'Black women and women of color have long been underrepresented in elected office.'
"Black women and women of color have long been underrepresented in elected office and in November we have an opportunity to change that. Let's get to work," Sen. Kamala Harris tweeted in August, in response to a news story about a record number of women of color running for the House and Senate this year.
Hours later, she was announced as Joe Biden's vice presidential nominee.
Even ahead of November's election, Harris made history multiple times over: the third-ever female VP nominee, second Black candidate and first Black woman in history on a major party presidential ticket. On Saturday, four days after Election Day, Biden was projected to win the presidency, making Harris the first-ever woman elected to one of the top two offices of the executive branch.
Harris follows Geraldine Ferraro and Sarah Palin's VP runs in 1984 and 2008, respectively. Of course, the first Black candidate to get a major party's nomination was former President Barack Obama. (Candidates such as Shirley Chisholm, Jesse Jackson and Harris herself previously ran but failed to become the major party nominee.)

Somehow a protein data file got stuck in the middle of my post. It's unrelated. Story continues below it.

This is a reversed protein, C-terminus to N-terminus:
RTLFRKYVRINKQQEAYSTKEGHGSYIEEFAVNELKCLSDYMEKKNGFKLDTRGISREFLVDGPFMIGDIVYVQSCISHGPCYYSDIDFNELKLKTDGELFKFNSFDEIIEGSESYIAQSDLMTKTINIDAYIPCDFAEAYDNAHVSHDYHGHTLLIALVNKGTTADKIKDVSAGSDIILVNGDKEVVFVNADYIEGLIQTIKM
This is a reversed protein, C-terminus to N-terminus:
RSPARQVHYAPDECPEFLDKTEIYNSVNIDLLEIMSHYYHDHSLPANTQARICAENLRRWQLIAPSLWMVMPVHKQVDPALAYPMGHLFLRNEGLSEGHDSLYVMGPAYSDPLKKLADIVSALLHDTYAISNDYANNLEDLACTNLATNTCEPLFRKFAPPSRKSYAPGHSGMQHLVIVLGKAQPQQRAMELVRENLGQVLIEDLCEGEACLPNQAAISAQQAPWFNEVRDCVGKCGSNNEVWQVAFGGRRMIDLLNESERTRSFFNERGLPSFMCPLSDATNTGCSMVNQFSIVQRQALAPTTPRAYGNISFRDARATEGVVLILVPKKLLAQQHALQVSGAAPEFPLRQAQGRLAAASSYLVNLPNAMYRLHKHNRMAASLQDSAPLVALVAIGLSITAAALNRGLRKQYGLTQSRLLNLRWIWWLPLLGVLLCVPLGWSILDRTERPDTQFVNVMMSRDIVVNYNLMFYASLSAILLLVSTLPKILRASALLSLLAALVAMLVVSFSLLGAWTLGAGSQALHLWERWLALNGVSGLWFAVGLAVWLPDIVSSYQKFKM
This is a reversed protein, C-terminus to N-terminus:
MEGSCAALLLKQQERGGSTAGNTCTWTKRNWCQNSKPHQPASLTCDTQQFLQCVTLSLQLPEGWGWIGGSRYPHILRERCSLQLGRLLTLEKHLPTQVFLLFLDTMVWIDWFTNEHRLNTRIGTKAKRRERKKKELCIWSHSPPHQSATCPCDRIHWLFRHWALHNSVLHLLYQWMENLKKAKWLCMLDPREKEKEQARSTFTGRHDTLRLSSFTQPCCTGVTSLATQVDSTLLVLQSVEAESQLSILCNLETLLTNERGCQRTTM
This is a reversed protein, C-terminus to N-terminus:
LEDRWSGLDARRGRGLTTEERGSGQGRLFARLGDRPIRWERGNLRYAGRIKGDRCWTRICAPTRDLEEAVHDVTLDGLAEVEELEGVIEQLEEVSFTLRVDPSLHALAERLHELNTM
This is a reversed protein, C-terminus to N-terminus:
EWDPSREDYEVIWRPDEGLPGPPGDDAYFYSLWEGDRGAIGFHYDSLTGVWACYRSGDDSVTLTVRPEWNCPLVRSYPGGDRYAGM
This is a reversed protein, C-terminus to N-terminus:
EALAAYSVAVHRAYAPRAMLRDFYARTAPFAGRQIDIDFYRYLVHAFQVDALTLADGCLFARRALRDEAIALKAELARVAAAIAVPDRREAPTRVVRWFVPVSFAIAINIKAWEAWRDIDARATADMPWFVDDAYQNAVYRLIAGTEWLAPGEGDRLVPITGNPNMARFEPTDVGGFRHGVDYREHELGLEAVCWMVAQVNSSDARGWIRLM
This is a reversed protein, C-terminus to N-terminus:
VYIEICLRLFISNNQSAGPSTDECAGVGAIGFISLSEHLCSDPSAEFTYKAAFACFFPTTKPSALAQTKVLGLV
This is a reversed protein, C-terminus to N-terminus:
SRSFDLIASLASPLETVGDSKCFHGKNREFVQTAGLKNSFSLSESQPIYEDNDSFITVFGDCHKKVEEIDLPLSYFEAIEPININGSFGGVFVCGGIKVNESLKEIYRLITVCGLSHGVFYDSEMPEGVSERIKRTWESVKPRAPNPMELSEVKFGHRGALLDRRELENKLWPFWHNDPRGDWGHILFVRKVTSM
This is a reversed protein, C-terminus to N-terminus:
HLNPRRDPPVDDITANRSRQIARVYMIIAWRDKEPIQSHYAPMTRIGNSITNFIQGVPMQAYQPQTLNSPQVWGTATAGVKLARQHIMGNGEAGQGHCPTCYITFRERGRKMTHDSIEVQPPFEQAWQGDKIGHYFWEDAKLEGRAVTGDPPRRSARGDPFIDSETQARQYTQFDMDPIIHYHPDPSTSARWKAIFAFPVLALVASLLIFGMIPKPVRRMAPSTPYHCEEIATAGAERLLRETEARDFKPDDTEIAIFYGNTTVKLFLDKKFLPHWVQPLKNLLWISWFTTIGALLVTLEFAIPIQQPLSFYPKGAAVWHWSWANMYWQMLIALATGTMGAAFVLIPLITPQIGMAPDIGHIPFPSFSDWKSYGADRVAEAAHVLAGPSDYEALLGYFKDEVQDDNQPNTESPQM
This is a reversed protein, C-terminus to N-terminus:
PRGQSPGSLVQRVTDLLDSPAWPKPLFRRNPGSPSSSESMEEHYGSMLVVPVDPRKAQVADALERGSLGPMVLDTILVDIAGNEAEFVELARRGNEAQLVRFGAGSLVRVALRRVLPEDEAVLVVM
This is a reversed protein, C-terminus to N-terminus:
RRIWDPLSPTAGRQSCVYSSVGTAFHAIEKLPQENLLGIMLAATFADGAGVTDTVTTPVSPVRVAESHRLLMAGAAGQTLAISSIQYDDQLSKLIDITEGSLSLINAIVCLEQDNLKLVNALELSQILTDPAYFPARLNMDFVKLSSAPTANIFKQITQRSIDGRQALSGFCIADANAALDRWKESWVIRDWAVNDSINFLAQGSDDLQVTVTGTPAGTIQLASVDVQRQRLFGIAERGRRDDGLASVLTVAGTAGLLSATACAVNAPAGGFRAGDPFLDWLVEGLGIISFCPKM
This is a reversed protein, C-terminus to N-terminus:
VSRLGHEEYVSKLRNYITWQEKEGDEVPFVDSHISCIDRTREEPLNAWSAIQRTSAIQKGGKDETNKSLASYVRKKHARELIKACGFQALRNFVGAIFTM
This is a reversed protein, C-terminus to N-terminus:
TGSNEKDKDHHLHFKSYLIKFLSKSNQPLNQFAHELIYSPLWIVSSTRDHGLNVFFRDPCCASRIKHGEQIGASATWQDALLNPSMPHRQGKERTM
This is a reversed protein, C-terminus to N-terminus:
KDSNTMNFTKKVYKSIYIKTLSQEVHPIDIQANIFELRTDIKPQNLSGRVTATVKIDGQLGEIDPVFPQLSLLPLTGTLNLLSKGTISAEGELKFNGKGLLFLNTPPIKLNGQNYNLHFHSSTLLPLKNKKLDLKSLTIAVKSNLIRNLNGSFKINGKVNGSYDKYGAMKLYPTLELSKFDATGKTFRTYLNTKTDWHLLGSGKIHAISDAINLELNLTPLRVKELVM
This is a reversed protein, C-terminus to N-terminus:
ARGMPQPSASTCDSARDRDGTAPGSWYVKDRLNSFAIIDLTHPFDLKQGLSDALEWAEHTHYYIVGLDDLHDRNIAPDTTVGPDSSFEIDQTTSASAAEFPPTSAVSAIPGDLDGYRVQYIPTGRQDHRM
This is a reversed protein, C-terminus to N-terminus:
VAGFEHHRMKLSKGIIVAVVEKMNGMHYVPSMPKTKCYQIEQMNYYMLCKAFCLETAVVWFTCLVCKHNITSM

In terms of being both Black and a woman, Harris is singular, and her election comes amid our national reckoning on race.
The daughter of immigrants -- her mother from India and her father from Jamaica -- Harris was born in Oakland, California, and has in the past defined herself as simply "an American." (She also makes history as the first Asian American woman on a major party ticket.)
Rep. Val Demings, who had also been shortlisted for the VP position, said in a statement, "To see a Black woman nominated for the first time reaffirms my faith that in America, there is a place for every person to succeed no matter who they are or where they come from."
In announcing Harris as his running mate, Biden called her "a fearless fighter for the little guy, and one of the country’s finest public servants." Former President Obama, meanwhile, said Biden "nailed this decision."
"Her own life story is one that I and so many others can see ourselves in: a story that says that no matter where you come from, what you look like, how you worship, or who you love, there's a place for you here," Obama wrote. "It's a fundamentally American perspective, one that's led us out of the hardest of times before."
In a victory speech on Saturday, Harris promised the nation, "While I may be the first woman in this office, I will not be the last. Because every little girl watching tonight sees that this is a country of possibilities."
"To the children of our country regardless of your gender, our country has sent you a clear message: Dream with ambition, lead with conviction and see yourselves in a way that others may not simply because they've never seen it before," she added.
The historic win had fans celebrating throughout the day. "For all the women who think you can’t make it, this is for you, for all the Black and Brown girls who feel ignored, this is for you, for all Americans that stand for democracy, this is for you," Loni Love tweeted.
See more reactions below.